|Copyrights & Trademarks
|Aug 3, 2000
Photographers are the sole authors of their photos
- A federal judge ruled that photographs of The Oprah Winfrey Show were authored and copyrighted by the photographers who took them, not Winfrey or her company.
Two photographers who took more than 60,000 photographs of The Oprah Winfrey show are the sole authors and copyright holders of their photographs, U.S. District Court Judge Ruben Castillo ruled in late July.
The case involves two photographers, Paul Natkin and Stephen Green, who had taken thousands of pictures of Winfrey’s show between 1988 and 1995. The photographers acted as independent contractors, billing Winfrey’s company Harpo Productions for their work and expenses, according to the judge.
When Winfrey published 11 of their photographs in her weight-loss book, Make the Connection, Natkin and Green sued Winfrey and Harpo Productions for use of their photos without their permission.
In their suit, filed in federal court in Chicago, Natkin and Green claimed that they were the sole authors and copyright holders of the published photographs and that publishing the photographs was an infringement of their copyrights. Winfrey argued that Natkin and Green were acting within the scope of their employment as Harpo employees, giving Winfrey and Harpo authorship of and copyright to the photographs. Winfrey argued that alternatively, the court should at least find joint authorship of the photos since the majority of the elements in the photos, such as Winfrey, her guests, and the set of her show, were under Winfrey’s control.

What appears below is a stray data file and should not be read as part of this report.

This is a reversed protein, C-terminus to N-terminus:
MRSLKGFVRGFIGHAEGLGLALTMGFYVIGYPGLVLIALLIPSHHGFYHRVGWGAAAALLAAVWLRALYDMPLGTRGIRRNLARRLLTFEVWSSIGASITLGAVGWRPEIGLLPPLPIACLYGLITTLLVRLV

The court ruled that because neither of the photographers received employment benefits or a regular paycheck from Harpo, but instead billed Harpo for their work and expenses, they were independent contractors and not Harpo employees. Because Natkin and Green were not employees, Harpo could not claim ownership or copyright to the photographs they took.
Castillo’s ruling did leave open the possibility that Harpo may have had a right to use the photographs in Winfrey’s book. Castillo found that there was “an implied nonexclusive license to use the photographs,” meaning that Winfrey was granted rights to use Natkin and Green’s work. The exact scope of the rights will be determined at trial scheduled to begin August 14.
(Natkin and Green v. Winfrey; Photographer’s Counsel: Elliot Zinger, Illinois; Winfrey’s Counsel: Charles Babcock, Texas) — JM
© 2000 The Reporters Committee for Freedom of the Press